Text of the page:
• Unlawful activity means any conduct which constitutes a crime or which contravenes any law whether such conduct occurred before or after the commencement of this Act and whether such conduct occurred in the Republic or elsewhere.
    • Section 15 of the UAPA defines “terrorist act” and is punishable with imprisonment for a term of at least five years to life. In case the terrorist act results in death, the punishment is death or imprisonment for life.
    • The Act assigns absolute power to the central government, by way of which if the Centre deems an activity as unlawful then it may, by way of an Official Gazette, declare it so.
    • The provisions of this Act apply also to— 

    (a) citizens of India outside India; 

    (b) persons in the service of the Government, wherever they may be; and 

    (c) persons on ships and aircrafts, registered in India, wherever they may be.


    Issues with UAPA

    • Criminalizing Thoughts: It criminalizes mere thoughts and political protests that cause “disaffection” with the state. It is an assault of citizens’ right to expression which is also a collective right of groups and unions to disseminate their views.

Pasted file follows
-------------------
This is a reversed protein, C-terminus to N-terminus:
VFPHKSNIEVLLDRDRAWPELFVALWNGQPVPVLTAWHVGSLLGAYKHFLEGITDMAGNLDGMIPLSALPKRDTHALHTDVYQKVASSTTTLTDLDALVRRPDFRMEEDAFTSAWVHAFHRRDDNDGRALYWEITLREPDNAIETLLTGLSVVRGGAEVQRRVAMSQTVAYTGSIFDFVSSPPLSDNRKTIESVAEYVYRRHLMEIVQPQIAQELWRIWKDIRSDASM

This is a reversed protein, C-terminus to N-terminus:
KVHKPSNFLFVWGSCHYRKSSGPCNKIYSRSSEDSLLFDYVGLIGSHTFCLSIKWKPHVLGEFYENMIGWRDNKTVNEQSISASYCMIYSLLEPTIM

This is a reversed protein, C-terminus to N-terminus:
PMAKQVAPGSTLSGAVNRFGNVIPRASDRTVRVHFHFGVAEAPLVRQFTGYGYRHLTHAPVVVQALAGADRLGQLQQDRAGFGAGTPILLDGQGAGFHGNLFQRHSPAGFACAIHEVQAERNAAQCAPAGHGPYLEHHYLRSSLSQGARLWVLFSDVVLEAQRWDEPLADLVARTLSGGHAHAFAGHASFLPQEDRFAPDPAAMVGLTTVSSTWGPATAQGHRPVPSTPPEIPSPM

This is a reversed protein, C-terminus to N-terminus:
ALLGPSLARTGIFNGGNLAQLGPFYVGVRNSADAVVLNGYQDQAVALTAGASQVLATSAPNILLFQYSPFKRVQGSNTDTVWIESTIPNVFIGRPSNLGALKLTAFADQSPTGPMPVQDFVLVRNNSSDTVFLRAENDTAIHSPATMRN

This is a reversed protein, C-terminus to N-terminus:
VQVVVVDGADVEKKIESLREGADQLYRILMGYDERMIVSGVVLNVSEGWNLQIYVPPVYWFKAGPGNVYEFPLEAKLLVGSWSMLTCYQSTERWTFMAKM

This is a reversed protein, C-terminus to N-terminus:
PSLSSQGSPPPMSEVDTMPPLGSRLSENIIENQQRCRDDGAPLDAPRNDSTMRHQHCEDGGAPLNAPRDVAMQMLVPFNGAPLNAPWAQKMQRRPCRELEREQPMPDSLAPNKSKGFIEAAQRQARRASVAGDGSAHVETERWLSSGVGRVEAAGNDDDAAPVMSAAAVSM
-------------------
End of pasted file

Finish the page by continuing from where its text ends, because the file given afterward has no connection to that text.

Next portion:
• Ignoring Fundamental Rights: It can simply be used to bypass fundamental rights and procedures. For instance, those arrested under UAPA can be incarcerated up to 180 days without a charge sheet being filed. It thus directly violates Article 21 of the constitution. 
    • Highly Discretionary: It confers upon the government broad discretionary powers and also authorizes the creation of special courts with the ability to use secret witnesses and to hold closed-door hearings. 
    • Hindering dissent: It is being used to suppress dissent through intimidation and harassment thus threatening the very existence of public debate and freedom of press and criminalizing the performance of civil liberties.
    • Parliamentary Powers: The issue still remains whether the Parliament under any circumstance can classify the individual as terrorist only because it believes him to be involved in terrorism without any trial or whatsoever. 
    • Restricts Freedoms: UAPA empowers the parliament to restrict the rights and freedoms of citizens to protect ‘the sovereignty and integrity of India’. 
    • Stringent Provision of bail: The standard for bail under the UAPA is that it cannot be granted unless the court is of the view that the accused is innocent of the alleged offence. This is a prima facie standard, which means that the onus of proof of innocence, even for the purpose of obtaining bail, is effectively reversed. It is for the accused to show, for the purposes of bail, that he is innocent.
    • Sharp Rise in Use: This caution is significant given the sharp surge in the state’s use of this provision in a sweeping range of alleged offences – against tribals in Chhattisgarh, those using social media through proxy servers in Jammu and Kashmir; and journalists in Manipur among others.